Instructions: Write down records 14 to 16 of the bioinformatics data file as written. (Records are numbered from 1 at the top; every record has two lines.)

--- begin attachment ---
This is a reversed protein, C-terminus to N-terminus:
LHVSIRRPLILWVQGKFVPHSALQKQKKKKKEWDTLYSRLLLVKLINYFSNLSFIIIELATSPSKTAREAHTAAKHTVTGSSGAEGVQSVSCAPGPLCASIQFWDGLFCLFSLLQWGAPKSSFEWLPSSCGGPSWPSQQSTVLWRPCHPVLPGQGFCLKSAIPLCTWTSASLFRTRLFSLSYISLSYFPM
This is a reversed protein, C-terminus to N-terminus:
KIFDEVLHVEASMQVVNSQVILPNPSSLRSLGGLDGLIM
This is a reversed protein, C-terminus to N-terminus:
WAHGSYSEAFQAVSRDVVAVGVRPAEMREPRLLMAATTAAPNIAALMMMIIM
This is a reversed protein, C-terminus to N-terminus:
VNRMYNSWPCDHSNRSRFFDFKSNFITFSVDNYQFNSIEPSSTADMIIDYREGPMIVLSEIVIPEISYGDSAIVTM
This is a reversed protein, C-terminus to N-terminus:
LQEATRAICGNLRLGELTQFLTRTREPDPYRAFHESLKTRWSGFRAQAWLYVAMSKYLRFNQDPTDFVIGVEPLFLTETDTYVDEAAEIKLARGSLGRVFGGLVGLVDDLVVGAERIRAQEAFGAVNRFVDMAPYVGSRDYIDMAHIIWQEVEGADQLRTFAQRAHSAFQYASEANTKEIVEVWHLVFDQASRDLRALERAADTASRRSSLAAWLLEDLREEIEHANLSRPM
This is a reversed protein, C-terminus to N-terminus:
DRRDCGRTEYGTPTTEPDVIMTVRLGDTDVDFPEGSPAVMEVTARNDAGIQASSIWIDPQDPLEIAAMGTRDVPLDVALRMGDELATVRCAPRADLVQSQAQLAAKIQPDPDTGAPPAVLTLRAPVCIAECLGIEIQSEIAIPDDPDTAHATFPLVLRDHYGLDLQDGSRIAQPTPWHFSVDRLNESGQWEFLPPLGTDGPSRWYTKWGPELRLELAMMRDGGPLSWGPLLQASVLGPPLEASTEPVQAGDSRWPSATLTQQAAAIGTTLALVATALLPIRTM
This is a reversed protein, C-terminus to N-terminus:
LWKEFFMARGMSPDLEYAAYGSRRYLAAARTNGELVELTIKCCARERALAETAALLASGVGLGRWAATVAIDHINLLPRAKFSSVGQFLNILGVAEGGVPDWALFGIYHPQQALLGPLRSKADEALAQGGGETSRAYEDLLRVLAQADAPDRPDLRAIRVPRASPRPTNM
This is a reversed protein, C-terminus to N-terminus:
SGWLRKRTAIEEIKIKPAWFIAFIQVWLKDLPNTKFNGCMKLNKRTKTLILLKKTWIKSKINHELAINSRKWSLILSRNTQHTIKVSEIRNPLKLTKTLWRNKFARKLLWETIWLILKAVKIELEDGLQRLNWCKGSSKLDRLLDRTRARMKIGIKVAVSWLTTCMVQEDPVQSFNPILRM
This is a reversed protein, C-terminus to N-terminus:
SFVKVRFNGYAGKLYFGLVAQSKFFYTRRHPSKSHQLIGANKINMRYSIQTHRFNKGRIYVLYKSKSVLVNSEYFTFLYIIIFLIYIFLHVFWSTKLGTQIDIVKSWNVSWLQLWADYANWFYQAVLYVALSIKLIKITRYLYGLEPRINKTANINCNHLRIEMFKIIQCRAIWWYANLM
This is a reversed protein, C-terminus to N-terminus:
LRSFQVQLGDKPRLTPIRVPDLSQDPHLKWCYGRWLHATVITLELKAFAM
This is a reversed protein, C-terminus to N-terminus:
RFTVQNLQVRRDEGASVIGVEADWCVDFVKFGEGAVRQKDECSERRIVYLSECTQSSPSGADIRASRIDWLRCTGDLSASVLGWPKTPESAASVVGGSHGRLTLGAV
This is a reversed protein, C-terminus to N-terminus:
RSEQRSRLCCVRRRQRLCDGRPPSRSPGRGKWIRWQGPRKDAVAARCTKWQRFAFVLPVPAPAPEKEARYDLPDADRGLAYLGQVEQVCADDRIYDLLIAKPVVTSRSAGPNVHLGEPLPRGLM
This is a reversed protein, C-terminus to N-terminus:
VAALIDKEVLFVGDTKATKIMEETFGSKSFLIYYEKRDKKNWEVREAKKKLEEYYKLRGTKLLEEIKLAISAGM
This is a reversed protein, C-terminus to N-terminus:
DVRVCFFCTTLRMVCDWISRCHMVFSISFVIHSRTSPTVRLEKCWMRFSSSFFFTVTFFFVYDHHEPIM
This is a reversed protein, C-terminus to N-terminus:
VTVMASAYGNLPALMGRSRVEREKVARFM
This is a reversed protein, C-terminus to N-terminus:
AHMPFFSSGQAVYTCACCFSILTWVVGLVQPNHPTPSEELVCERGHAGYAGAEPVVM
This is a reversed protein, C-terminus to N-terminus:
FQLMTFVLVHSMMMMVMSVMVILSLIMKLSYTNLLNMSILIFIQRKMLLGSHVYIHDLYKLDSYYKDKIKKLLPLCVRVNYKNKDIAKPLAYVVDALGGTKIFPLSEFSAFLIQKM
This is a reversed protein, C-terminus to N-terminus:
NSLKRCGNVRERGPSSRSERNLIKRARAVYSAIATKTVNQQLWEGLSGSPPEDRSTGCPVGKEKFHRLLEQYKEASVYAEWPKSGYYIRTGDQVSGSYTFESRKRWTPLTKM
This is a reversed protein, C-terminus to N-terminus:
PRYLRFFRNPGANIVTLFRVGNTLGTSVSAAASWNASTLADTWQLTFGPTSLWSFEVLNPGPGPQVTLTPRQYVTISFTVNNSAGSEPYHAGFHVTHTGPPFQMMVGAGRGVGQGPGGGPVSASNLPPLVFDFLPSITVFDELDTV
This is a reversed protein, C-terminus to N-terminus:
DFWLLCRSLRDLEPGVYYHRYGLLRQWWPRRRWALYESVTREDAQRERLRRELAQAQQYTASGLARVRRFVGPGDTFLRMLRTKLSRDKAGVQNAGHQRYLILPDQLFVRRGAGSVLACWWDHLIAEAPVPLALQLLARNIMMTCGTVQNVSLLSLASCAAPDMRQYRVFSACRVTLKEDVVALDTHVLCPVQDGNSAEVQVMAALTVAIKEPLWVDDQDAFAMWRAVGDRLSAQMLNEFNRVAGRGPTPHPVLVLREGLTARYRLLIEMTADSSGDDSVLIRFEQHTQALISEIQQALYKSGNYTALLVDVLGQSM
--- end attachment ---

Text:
This is a reversed protein, C-terminus to N-terminus:
DVRVCFFCTTLRMVCDWISRCHMVFSISFVIHSRTSPTVRLEKCWMRFSSSFFFTVTFFFVYDHHEPIM
This is a reversed protein, C-terminus to N-terminus:
VTVMASAYGNLPALMGRSRVEREKVARFM
This is a reversed protein, C-terminus to N-terminus:
AHMPFFSSGQAVYTCACCFSILTWVVGLVQPNHPTPSEELVCERGHAGYAGAEPVVM